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The Pipeline Business

Fortnightly Magazine - September 15 1995

electronic communications. The FERC's EBB working groups did a great job in creating standards for capacity-release transactions, especially considering that the business process for capacity release had not been fully designed when they started. Agreement has been reached on a common coding system for gas transaction points and a list of priorities for future standardization efforts. GISB has done a very good job organizing the industry for the implementation of electronic standards. GISB is also developing a model trading partner agreement that should facilitate the development of electronic commerce, and has issued all of the FERC capacity-release standards.

A.G.A. is hopeful that as GISB continues to issue standards for transactions such as invoicing and imbalances, the level of interest in EDI throughout the industry will increase greatly. A.G.A. believes that the gas industry, not the government, is in the best position to determine what standards are necessary. And A.G.A. believes all parties should contribute to the future costs of standardization.

Dean T. Casaday

President & CEO

Pennsylvania Gas and Water Co.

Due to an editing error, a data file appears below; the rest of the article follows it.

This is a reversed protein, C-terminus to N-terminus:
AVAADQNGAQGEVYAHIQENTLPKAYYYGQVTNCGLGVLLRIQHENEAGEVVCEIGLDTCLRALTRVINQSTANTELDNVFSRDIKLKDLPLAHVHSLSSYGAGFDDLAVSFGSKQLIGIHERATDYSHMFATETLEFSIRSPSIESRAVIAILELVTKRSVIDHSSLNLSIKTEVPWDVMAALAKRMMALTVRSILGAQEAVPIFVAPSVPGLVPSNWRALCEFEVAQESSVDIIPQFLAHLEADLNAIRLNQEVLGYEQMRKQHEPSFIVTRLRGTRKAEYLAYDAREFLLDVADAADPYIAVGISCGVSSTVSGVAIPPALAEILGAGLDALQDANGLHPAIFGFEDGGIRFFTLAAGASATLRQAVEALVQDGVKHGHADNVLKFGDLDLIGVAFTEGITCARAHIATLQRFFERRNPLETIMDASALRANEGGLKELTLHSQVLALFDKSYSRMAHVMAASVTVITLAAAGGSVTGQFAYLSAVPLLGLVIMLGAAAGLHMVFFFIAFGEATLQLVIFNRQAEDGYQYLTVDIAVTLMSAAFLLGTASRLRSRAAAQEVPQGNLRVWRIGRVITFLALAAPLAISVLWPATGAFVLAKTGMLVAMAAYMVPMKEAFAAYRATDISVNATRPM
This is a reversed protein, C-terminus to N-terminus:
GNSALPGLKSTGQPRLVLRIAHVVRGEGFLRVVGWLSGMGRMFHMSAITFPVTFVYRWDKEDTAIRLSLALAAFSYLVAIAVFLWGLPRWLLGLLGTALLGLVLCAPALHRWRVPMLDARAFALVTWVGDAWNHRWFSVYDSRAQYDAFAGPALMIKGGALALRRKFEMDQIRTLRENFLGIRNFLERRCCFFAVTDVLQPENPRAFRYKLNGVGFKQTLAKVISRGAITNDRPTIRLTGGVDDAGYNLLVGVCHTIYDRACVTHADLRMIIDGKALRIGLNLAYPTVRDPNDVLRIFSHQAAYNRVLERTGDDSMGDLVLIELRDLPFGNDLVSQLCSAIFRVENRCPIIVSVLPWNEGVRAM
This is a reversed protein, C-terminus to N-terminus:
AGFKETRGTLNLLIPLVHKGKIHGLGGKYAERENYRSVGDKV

Although progress is slow on standardizing gas pipeline EBBs and EDI, a dedicated group of industry professionals is working very diligently on developing standards for the natural gas industry. The FERC attempted to revolutionize the industry with a fast-track implementation of FERC Order 636, and considering all the players involved, it did a good job. Unfortunately, some of the pipelines got too far ahead when developing their EBBs, and were somewhat reluctant to change in mid-stream to accommodate industry standards. Since the implementation of FERC Order 636, however, the EDI industry has developed tremendously, and Windows technology has been a boon to the development of a more standard EBB. The stage is set for implementation of a uniform EBB, but successful implementation can only be accomplished if it is endorsed by all the players in the natural gas industry.

Jerald V. Halvorsen

President, Interstate Natural Gas Association of America

I am pleased with the role that INGAA and the pipelines have played in both GISB and the EDI process. It is important to make the distinction that the pipelines support, and have been working to promote, the standardization of information, not systems. There is a big difference. To standardize systems would be to take away a crucial element of competition (em choice.

Pipelines are constantly updating their EBBs. As with any new technology there is a learning curve. The pipelines are now moving forward to use the knowledge gained so far to help incorporate both nominations and confirmations, the heart of the transportation business. But, to be frank, there are some segments of the natural gas industry that haven't been participating in the development process and, therefore, do not understand the progress we have made.

Robert B. Catell

President & CEO, Brooklyn Union Gas Co.

Chairman, American Gas Association

Overall, I think progress in the areas of standardization has been quite good. Of course, there have been bumps along the way, but the creation of GISB is a huge step forward. GISB provides the natural gas industry with a forum to